A great thing about sewing your own things is the ability to feel a little more in control of the impact you have on waste and the environment. Single-serve to-go cups have really gained popularity over the years. We are now seeing the impact this has on the environment. If you are an avid coffee drinker or know someone who is, there are a lot of ways you can personalize this coffee cup sleeve tutorial. Make it as unique as the person it is for!


An Alternative

These are super easy to make and the tutorial does a great job laying out the steps. However, there is one alteration I would do as a beginner looking at this coffee cup sleeve tutorial. Because all of my cups are different sizes, I would add a little extra length to the pattern. I would then add a Velcro strip to the finished cup holder. This way I could adjust its closing vs. hand sewing the cup sleeve closed.

The Perfect Embroidery Design

We have the perfect embroidery machine design to go with this tutorial! You can find it here:






HOW TO MAKE A COFFEE CUP SLEEVE from Kitchen Counter Chronicles


how to make coffee cup sleeve


If you add up every trip to the coffee shop that you make in a week and then multiply it by the number of people in the coffee shop, you quickly realize how many single use cups and coffee cup sleeves are being added to our landfills every week. I’ve been touting how much I love the super inexpensive reusable coffee cups from Starbucks. Over the last few months I’ve purchased 3 of the cups and I have found them to be convenient to use.





Getting Started

Begin by printing off my coffee cup sleeve template (if you want to sew a super simple sleeve from felt you can use the slightly smaller coffee cup cozy template). I created this Starbucks cup sleeve template from a Starbucks coffee sleeve, so it fits perfectly. Cut out the pattern piece.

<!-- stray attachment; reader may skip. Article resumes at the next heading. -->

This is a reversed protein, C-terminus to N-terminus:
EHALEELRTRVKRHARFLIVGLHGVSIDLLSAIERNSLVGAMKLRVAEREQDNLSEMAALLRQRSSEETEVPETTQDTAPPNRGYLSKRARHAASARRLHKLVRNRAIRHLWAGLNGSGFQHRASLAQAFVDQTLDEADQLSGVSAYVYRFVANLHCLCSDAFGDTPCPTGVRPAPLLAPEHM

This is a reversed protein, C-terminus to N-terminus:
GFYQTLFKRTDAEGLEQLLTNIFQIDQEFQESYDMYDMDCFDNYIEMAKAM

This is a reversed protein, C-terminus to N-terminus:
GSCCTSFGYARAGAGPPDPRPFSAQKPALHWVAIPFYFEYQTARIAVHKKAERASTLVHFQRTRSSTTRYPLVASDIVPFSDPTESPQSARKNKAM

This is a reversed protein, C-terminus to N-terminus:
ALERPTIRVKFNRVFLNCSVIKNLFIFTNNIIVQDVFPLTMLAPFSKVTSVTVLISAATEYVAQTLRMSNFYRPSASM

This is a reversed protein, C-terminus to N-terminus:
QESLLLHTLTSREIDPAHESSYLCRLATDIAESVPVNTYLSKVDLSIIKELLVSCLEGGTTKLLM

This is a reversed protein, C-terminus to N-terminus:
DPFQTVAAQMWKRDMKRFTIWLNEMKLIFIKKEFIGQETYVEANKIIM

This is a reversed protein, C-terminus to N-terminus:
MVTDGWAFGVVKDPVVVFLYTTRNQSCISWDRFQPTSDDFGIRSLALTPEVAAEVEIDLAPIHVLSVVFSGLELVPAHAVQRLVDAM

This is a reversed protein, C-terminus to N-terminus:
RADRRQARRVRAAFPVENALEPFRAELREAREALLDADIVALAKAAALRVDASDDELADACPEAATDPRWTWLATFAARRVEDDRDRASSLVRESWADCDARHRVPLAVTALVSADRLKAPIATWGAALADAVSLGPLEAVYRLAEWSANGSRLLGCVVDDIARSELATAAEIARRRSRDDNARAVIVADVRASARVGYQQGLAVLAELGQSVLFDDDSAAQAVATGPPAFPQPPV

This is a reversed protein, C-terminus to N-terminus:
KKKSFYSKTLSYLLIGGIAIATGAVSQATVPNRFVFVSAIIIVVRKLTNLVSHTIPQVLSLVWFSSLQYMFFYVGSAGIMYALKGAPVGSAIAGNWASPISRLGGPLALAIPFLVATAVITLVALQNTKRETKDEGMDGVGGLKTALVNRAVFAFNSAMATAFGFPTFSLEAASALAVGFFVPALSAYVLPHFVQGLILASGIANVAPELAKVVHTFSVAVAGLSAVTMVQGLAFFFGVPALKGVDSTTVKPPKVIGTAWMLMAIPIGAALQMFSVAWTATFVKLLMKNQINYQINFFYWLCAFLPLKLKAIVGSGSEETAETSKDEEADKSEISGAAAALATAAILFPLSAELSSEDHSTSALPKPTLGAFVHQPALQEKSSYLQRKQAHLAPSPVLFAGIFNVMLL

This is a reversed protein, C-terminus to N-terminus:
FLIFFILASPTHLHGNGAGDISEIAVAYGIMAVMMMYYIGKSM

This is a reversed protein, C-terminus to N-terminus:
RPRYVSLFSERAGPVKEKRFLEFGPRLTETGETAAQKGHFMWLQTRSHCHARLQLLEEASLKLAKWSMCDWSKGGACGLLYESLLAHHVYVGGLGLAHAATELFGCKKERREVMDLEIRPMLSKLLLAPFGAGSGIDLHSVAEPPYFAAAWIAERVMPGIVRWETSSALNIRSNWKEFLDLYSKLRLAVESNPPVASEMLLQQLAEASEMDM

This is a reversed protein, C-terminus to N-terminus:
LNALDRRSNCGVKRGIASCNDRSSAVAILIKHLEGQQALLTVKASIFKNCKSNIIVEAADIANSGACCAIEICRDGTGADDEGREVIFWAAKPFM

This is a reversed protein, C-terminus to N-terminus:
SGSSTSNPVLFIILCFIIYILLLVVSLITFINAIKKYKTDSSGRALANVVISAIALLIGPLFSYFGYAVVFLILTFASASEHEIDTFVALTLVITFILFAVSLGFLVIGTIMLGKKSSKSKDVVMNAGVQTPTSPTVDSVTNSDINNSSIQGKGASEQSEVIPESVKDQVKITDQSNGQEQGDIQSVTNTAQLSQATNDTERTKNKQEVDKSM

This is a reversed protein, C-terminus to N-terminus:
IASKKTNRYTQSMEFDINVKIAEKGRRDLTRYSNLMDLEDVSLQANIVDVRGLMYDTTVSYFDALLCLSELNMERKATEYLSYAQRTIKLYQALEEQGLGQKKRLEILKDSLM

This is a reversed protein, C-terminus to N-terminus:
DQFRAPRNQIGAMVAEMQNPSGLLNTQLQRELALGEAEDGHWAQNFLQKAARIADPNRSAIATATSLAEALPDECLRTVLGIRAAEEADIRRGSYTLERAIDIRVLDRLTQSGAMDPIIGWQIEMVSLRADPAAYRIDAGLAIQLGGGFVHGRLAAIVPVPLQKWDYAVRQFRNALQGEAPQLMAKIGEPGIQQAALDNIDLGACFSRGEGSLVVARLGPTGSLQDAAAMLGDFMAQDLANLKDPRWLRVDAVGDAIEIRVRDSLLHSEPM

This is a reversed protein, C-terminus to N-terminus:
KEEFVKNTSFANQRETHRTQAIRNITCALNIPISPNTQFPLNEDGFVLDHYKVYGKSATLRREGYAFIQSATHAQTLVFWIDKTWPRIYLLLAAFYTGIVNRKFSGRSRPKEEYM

coffee cup sleeve template pinned on fabric

Now, place 2 layers of fabric, wrong sides together and pin the template to the fabric.


pinned fabric with cut out

Cut the fabric about a 1/8″ beyond the template edge. Because we are adding a lining to this coffee cup sleeve, we need the fabric to be cut a tiny bit larger than the template. Set the cut out fabric aside.


coffee cup cozy fabric felt cut out

Next, pin the template to the felt. We need to add a layer of felt, because two layers of fabric won’t protect your hand from the heat of the cup. Cut out the felt – this time cut right along the template edge.

Now you have 2 pieces of cut fabric and 1 piece of felt. It’s time to do some sewing.


coffee cup sleeve with opening


Sewing Your Coffee Cup Sleeve

Place the fabric right sides together and sew around the edge – leaving an opening so that you can turn the fabric right way around.


coffee cup sleeve turned right way around

Turn the fabric right way around and then iron the coffee cup sleeve. In the spot where the hole is, tuck the edges of the fabric down and iron…you will sew this hole closed soon.


coffee cup sleeve with bone folder

Now it’s time to feed the felt inside the sleeve of fabric. I use my bone folder to poke and persuade the felt into the sleeve. A bone folder is commonly used to fold paper, but I find it super helpful when sewing because it doesn’t have a sharp, pointy end, which might poke through the fabric. If you don’t have a bone folder, you can use the end of a ruler or the unsharpened end of a pencil.


bone folder with felt inside

Once the felt is inside, it’s time to hand sew the hole closed.


coffee cup sleeve hand sewn together

Now, wrap the coffee cup sleeve around the coffee cup you will be using. Overlap the fabric and pin in place. Hand sew the fabric together.


coffee cup sleeve on coffee cup

Now you are done making your coffee cup sleeve.


Joan Mantini

About Joan Mantini

After several years of being the Facebook page owner at Beginner Sewing, I noticed there was a desperate need to have a single go-to spot for members to be able to find answers to their common questions, get some useful tips & tricks, as well as find reputable places to purchase sewing products online. Taking my role as a trade publication editor by day, and combining it with my knowledge of frequently requested beginner sewing advice, I created www.beginner-sewing.com. An outlet that gives new sewists a free digital magazine geared for entry level sewing as an extra bonus!

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